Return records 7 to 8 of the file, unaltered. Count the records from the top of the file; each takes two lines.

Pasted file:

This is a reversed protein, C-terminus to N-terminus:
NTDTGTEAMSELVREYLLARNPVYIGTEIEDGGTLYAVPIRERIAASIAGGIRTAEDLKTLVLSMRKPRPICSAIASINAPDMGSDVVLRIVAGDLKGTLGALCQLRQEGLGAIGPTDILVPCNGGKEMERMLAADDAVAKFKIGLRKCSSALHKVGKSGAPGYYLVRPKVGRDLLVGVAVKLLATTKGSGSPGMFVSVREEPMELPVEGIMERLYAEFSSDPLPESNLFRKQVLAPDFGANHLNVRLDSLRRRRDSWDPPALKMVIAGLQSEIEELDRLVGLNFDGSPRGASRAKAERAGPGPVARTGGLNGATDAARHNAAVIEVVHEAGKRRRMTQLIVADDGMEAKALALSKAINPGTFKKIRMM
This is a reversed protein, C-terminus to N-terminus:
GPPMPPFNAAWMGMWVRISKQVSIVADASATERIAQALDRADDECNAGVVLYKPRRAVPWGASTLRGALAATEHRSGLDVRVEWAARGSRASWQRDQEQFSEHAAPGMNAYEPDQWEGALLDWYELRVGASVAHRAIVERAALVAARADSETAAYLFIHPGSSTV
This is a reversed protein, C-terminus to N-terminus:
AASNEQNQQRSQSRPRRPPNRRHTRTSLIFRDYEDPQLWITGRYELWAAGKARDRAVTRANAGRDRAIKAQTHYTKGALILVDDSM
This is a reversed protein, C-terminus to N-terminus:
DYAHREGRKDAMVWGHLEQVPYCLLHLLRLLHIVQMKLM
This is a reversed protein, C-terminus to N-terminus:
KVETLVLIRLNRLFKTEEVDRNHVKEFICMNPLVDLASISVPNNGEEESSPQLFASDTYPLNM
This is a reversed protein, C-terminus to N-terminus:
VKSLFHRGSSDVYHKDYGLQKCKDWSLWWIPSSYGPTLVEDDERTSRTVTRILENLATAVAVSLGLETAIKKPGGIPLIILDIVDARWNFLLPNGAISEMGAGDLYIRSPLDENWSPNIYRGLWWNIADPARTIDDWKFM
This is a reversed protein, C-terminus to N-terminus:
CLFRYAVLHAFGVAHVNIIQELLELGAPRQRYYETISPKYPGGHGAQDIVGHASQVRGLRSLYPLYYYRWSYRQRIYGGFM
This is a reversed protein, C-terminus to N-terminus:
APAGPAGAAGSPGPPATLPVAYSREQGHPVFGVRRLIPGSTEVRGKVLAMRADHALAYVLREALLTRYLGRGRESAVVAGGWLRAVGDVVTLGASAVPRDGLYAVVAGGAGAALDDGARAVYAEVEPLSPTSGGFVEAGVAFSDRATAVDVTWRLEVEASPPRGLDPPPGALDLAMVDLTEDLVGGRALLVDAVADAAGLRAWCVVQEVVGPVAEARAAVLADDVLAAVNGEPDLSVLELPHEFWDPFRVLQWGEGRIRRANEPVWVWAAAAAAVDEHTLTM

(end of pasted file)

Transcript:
This is a reversed protein, C-terminus to N-terminus:
CLFRYAVLHAFGVAHVNIIQELLELGAPRQRYYETISPKYPGGHGAQDIVGHASQVRGLRSLYPLYYYRWSYRQRIYGGFM
This is a reversed protein, C-terminus to N-terminus:
APAGPAGAAGSPGPPATLPVAYSREQGHPVFGVRRLIPGSTEVRGKVLAMRADHALAYVLREALLTRYLGRGRESAVVAGGWLRAVGDVVTLGASAVPRDGLYAVVAGGAGAALDDGARAVYAEVEPLSPTSGGFVEAGVAFSDRATAVDVTWRLEVEASPPRGLDPPPGALDLAMVDLTEDLVGGRALLVDAVADAAGLRAWCVVQEVVGPVAEARAAVLADDVLAAVNGEPDLSVLELPHEFWDPFRVLQWGEGRIRRANEPVWVWAAAAAAVDEHTLTM